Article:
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From the demise of democratic values to privatisation: February 13 - 19 on openDemocracy

Can democracy hurt minority rights? In a fascinating and disturbing essay on how Tahrir Square is not Egypt, Sami Zubaida acknowledges that dictators have liberated women and stifled the displeasure of religious conservatives and their supporters. What does it mean for women’s rights now, when chauvinism is empowered by democratization?

27 February 2012

The Eurocrisis takes its toll on cherished democratic values too. In a must-read article, Julia Knobloch exposes a Portuguese scandal of censorship in grim economic times. In France, the advent of Marine Le Pen’s Front National (yet again) threatens a shift to the far-right. Is this demise of democratic values in Europe a pattern? Not necessarily, argues Paul Linden-Retek, provided Europeans re-define political Europe from the bottom-up.

Speaking of bottoms brings us to health care and “incontinence pads and private equity” in Sweden, the top read of the week byGerhard Schnyder. It is a graphic revelation of what privatization of health and elderly care means in Stockholm county. The English health care profession is up in arms as they face a similar threat and an inside account reaches us from a consultant whose name we can’t publish. It is “management consultants, not doctors, whose ‘mouths are stuffed with gold’ to bring about reforms”.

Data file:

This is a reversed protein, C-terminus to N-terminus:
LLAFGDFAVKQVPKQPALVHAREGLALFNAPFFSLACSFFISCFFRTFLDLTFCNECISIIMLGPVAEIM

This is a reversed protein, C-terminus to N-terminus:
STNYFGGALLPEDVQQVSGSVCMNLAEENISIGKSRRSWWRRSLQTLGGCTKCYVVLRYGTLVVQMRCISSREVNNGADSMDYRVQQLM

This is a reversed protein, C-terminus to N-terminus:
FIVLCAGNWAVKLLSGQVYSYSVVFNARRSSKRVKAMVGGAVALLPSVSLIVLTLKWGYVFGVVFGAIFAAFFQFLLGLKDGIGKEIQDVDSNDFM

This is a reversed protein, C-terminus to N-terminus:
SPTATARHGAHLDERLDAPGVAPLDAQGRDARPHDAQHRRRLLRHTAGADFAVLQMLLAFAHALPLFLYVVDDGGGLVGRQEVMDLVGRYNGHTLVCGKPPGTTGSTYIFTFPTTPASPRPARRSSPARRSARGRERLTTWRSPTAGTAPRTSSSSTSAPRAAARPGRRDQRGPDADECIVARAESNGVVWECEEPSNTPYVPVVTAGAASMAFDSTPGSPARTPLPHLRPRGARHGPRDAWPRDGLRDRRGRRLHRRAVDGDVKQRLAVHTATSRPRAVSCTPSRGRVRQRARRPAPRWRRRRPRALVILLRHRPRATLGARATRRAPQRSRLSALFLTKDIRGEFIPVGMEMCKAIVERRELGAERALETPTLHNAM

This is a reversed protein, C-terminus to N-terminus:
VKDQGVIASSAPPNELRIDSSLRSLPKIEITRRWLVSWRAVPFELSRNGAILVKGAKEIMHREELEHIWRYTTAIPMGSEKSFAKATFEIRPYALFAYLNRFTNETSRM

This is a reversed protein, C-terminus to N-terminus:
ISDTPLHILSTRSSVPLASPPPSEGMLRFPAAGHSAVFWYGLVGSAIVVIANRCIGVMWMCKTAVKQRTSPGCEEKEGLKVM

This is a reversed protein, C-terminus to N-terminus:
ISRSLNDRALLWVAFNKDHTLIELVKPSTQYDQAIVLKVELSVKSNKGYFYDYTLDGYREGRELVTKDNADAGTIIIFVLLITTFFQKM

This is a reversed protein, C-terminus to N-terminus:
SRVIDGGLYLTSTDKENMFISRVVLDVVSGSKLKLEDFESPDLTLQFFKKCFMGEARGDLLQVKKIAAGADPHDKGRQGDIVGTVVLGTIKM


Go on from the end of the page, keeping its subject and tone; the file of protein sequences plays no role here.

The threat of war against Iran continues to grow along with US military deployment to the Gulf and recent attacks on Israeli diplomats. De-escalation is more urgent than ever, argues Paul Rogers. And we have a rare insight into the structures of Iran’s religious authorities: Mirjam Künkler assesses the influence of female Islamic scholars – and their impact on female candidates running for parliamentary office.

The focus of oD this week is on the long-term impact of the bad side and how to change it: with a powerful essay on the damage wreaked by market fundamentalism to people’s minds and judgement by Judith Marquand. But it is not all bad news - Rupert Murdoch scuttling across the Atlantic to try and shore up his baleful empire, as its editorial custodians are arrested. As John Mathews outlines, we could finance the transformation of the global economy to a green, sustainable system. oD Russia reports on legislation designed to silence Russia’s LGBT community and the impending endgame for Vladimir Putin. And Mary Kaldor shows that there is a middle ground between military intervention and western idleness as Syria moves towards civil war.

 

 

Three essential links from elsewhere on the web:

What the US should - and shouldn’t - do about Syria

Robert Walser’s fantastic ‘Berlin stories’ – in English for the first time

Charles Glass on Aleppo

 

 

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